Progress Energy now knows why layers of concrete separated in a wall at its Crystal River nuclear plant, but it has yet to put a final price tag on repairs.
The gap formed last fall as workers prepared to cut a hole in the wall of the plant's reactor containment building, according to a nine-month investigation by the utility. Fortunately, the problem was limited to the area where the work was taking place.
Also, the company's assessment of the containment dome concluded that it can handle normal and emergency operations.
Repairs had cost $25 million and replacement fuel had cost $95 million as of March 31.
Progress Energy plans to use insurance and other means, perhaps including trying to recover costs from its contractors, to "minimize the impact on customers," Progress Energy spokesman Mike Hughes said Wednesday.
Still, the outage comes at a bad time. Energy use in Florida so far this year is running more than 5 percent above normal. The Crystal River nuclear plant typically generates about 20 percent of the power Progress Energy's customers use in Florida.
With the plant offline, Progress Energy has turned to its own peak-usage generation plants and bought electricity from neighboring utilities to meet demand.
Work is under way to replace the separated concrete. The company is expected to discuss when the plant could return to service during an earnings conference call next week.
In a presentation to the Nuclear Regulatory Commission on June 30, Progress Energy said the separation, known as a delamination, formed last fall. The company powered down the plant in September for a $310 million job to replace two huge steam generators inside the reactor building.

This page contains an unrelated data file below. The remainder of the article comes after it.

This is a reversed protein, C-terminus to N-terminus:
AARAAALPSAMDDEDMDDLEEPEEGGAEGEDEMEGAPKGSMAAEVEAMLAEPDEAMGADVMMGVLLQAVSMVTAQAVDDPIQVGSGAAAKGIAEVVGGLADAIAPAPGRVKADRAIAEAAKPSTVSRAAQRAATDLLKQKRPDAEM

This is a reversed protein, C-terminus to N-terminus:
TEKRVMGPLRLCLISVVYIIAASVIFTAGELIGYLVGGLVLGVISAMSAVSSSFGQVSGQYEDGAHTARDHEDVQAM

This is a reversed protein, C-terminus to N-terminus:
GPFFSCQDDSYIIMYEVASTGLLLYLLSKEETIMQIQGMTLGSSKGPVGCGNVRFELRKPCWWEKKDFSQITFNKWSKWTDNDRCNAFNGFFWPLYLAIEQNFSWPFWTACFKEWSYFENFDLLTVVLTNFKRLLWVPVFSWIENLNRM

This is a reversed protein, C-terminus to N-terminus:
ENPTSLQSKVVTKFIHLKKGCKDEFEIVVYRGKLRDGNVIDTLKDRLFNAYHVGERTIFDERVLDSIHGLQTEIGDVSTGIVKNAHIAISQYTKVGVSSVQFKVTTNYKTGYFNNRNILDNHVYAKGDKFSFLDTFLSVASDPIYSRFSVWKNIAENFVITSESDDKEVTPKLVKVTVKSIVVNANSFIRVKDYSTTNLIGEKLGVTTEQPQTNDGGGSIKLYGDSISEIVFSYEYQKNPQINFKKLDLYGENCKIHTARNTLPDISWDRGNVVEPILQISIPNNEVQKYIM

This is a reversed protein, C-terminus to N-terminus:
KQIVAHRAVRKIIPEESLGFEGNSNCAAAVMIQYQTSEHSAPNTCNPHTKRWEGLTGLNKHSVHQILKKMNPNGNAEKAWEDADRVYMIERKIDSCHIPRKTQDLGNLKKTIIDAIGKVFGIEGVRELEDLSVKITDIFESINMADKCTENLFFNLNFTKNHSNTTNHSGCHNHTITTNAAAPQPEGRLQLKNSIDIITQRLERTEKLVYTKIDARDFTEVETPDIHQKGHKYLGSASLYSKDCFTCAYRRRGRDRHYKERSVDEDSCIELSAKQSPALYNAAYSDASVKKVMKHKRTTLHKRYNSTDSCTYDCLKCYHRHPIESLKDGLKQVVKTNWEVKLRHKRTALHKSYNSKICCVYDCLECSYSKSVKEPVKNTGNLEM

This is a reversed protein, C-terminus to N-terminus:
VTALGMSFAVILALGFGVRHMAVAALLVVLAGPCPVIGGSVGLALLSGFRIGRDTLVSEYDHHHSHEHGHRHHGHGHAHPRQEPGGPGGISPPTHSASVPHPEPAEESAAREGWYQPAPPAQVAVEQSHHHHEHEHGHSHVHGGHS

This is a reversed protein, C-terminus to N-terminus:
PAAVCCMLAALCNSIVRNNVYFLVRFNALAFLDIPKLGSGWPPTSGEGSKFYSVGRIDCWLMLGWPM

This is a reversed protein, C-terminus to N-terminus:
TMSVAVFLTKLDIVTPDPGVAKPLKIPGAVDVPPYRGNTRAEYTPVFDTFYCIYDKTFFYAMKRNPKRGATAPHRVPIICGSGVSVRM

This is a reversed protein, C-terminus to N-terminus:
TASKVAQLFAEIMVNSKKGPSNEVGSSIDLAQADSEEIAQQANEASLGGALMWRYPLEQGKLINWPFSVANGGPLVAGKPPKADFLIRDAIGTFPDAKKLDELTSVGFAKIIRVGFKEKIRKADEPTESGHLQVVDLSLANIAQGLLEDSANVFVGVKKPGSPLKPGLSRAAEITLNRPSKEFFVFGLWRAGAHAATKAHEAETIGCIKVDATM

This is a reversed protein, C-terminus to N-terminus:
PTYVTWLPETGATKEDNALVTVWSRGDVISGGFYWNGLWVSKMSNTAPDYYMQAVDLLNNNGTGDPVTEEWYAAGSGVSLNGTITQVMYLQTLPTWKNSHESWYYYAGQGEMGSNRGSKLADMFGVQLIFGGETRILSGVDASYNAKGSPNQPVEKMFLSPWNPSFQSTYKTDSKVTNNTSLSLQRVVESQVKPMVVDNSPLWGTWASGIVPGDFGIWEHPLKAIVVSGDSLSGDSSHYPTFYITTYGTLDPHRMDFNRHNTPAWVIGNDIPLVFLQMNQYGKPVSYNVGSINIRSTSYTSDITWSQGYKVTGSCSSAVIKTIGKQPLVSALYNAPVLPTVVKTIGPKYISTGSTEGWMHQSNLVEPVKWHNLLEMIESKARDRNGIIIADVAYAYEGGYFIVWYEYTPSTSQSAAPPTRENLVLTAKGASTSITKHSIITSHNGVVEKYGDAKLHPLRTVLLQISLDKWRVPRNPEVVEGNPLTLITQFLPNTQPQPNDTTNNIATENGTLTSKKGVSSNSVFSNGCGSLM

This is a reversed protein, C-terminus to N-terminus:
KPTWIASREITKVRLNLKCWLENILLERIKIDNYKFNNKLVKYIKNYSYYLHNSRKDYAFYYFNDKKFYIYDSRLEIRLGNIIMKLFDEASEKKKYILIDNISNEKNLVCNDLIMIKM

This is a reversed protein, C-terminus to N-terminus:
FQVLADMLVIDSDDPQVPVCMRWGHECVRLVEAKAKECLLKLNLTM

At the time, workers were easing the tension in a series of steel reinforcing tendons embedded in the building's outer wall and were cutting a large hole in the wall.
"Those activities resulted in an additional stress that was beyond the original containment building design," Hughes said.
That means the gap didn't form before the start of the job. Progress Energy also found no other areas of separated concrete in the building.
The utility cut the 25- by 27-foot hole because the reactor building's regular equipment hatch is too small for the generators, which weigh 550 tons each. The separation inside the wall was up to 2 inches wide, and it formed about 9 inches below the outer surface of the wall, which is 42 inches thick.
The team that delved into the possible causes of the separation included experts in root cause investigation techniques, nuclear operations and maintenance, material science, computer analysis and concrete standards, testing and construction.
Refuted as possible causes were concrete shrinkage or settlement, chemical or environmentally induced stress, external events and things that happened during plant operations.
In November, the director of the NRC's Office of Nuclear Reactor Regulation said Crystal River's problem raised concerns because other nuclear plants around the country had cut into their containment walls 26 times before, but no one ever saw concrete separate like this.
NRC inspectors monitoring the repair job are looking for whether there was something about the design or construction of the reactor building that could have contributed to the formation of the gap, agency spokesman Roger Hannah said.
So far, he said, nothing presented by the company or turned up by inspectors indicates a design or construction flaw played a role.
Reach Richard Danielson at firstname.lastname@example.org or (813) 226-3403.